Electron excitation from femtosecond laser interactions with dense matter

Drake Austin, Ohio State University
May 19, 2017, 1:00 - 2:00pm, SERF 232



Femtosecond laser-matter interactions are ultimately governed by the response of the material's electrons to the incident light. At high intensities (~10^13 W/cm^2), electrons can become ionized, leading to the formation of an electron-hole plasma. This allows for greater absorption of laser energy for the remainder of the pulse, ultimately leading to ablation of material. Additionally, plasma waves formed on the surface can interfere with the incident laser light, leading to the formation of laser-induced periodic surface structures (LIPSS) after multiple pulses. At ultra-high intensities (~10^18 W/cm^2), electrons within the plasma can be accelerated to relativistic energies exceeding 1 MeV. In this talk, I will describe mechanisms of electron excitation, their influence on ablation and LIPSS formation at near- and mid-infrared wavelengths, and the emission of relativistic electrons from a pre-formed plasma target.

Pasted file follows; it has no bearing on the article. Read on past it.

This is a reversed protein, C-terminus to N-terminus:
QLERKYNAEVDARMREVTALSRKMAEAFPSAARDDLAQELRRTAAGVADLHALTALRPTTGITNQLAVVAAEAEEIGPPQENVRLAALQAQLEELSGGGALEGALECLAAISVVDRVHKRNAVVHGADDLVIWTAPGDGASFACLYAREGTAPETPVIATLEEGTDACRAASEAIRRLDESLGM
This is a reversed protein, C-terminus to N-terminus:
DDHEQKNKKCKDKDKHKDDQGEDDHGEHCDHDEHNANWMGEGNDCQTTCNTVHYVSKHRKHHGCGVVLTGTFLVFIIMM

Drake Austin is a Ph.D. student at the Femtosecond Solid Dynamics Laboratory (Chowdhury group), Department of Physics, The Ohio State University. His research topics include laser acceleration of relativistic electrons at high repetition rates, high-intensity ultrafast laser interactions with non-metal crystals, laser-induced periodic surface structure formation, and mid-IR laser damage of materials.

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